Gazunder – The buyer lowers their offer close to the day of exchange of contracts.
Great potential – In desperate need of improvement, a.k.a knackered
Lots of buyer interest and lots of offers – This is your last chance to bid, and it’s gonna need to be a generous one to stand a chance of owning the house.
Low-maintenance garden – Concrete garden. Pebbles if you’re lucky.
Non-dependent – A buyer who doesn’t need to sell their current property in order to buy yours.
Original décor – Rundown and outdated, anyone in their right mind is going to spend money redecorating the instant they move in.
Pre-gentrified – Low-income area
Proceedable – The buyer has already sold their own property.
Quaint – Tiny
Ready, willing and able – The seller/buyer is ready to move straight away instead of, for example, being stuck in a chain or lacking a mortgage.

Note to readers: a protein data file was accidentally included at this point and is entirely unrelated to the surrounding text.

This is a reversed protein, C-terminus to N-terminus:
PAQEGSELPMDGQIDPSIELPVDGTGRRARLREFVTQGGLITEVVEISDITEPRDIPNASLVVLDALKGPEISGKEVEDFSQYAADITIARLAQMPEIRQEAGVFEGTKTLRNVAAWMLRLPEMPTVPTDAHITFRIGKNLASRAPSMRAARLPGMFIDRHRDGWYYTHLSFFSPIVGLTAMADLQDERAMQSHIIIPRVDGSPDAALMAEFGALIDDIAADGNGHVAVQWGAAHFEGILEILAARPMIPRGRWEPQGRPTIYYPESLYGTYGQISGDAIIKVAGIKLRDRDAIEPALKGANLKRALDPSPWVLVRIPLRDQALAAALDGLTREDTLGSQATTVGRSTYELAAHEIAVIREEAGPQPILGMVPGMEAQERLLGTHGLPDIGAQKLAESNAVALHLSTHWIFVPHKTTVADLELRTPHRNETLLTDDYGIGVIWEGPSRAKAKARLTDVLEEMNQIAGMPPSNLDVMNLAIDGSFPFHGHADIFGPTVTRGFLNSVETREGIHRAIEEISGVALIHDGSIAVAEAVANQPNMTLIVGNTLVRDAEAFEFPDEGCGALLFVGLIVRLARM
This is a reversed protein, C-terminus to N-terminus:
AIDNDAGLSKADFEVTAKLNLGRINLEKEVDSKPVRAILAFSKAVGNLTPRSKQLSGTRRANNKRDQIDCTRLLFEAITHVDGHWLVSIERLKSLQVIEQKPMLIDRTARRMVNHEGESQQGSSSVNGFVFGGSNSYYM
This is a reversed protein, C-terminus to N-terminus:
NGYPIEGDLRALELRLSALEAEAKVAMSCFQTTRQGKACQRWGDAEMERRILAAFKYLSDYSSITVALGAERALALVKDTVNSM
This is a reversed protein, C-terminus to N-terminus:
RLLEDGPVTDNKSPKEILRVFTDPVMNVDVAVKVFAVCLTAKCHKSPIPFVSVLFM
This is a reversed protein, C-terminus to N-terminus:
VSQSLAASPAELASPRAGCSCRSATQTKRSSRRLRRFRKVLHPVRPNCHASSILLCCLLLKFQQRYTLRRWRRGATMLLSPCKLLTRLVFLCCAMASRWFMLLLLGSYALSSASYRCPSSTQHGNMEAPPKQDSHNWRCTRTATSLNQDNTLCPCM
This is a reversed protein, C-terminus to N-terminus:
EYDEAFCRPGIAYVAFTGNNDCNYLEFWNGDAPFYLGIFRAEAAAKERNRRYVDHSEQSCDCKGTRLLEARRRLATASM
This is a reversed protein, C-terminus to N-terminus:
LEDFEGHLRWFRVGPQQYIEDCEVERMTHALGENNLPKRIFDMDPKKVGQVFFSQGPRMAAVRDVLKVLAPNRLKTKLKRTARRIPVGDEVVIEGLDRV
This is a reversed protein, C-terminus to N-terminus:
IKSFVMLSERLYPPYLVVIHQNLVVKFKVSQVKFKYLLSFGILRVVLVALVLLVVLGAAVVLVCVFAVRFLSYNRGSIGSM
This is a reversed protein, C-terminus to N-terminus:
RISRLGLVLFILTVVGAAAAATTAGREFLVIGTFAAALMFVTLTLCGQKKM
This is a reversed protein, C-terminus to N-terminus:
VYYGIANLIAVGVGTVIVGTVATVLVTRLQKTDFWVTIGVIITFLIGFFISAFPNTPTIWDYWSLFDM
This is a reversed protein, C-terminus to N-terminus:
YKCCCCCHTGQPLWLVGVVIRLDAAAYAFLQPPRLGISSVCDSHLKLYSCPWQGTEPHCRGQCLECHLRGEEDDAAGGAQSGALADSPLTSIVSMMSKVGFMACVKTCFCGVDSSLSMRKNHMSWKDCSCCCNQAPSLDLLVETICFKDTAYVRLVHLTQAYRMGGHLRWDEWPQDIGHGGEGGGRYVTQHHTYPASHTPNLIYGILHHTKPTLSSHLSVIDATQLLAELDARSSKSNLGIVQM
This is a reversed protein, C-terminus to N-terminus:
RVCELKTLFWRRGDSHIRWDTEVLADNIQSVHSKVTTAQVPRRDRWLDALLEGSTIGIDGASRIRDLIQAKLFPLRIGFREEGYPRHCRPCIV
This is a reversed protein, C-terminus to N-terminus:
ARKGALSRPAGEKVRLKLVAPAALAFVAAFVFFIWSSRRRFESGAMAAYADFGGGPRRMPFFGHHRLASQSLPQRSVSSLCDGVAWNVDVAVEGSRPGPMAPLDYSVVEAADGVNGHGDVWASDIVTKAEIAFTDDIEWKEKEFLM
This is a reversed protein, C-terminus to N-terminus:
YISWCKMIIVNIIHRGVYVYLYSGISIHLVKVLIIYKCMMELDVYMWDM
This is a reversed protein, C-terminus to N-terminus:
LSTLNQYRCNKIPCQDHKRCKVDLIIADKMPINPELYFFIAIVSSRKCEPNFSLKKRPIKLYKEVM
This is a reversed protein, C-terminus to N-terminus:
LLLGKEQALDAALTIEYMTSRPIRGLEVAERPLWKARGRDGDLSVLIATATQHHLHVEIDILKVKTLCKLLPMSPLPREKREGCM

Ripe for improvement – In need of improvement, aka Knackered
Sold as-is – The place is a dump, so what? Deal with it.
Tyre Kicker – This buyer/seller is not motivated. A bit of a timewaster, unlikely to do anything.
Unexpectedly re-available – Previous buyer pulled out and now the house is back on the market at a cheaper price. Probably because of a bad survey.
Under-pinned – They try and make this one sound good, but it’s not. It means the house has subsided (sunk) and the foundations have had to be stapled back together to stop the house falling down.
Up-and-coming area – Low-income area, could also mean that there is lots of development and construction happening nearby.
Vintage – Frozen in time.
Within driving distance of train station – Nowhere near train station.
Legal & Mortgage Jargon
ABO – Aborted transaction: the transaction has ended part-way through.
AIP – Mortgage agreed in principle
Break clause – An agreed moment, as stated in the tenancy agreement, when the tenant or landlord can end the rental contract early. For example, you might sign a 12-month tenancy agreement which includes a 6-month break clause. This means that, after 6 months, either party can end the tenancy after serving a written notice.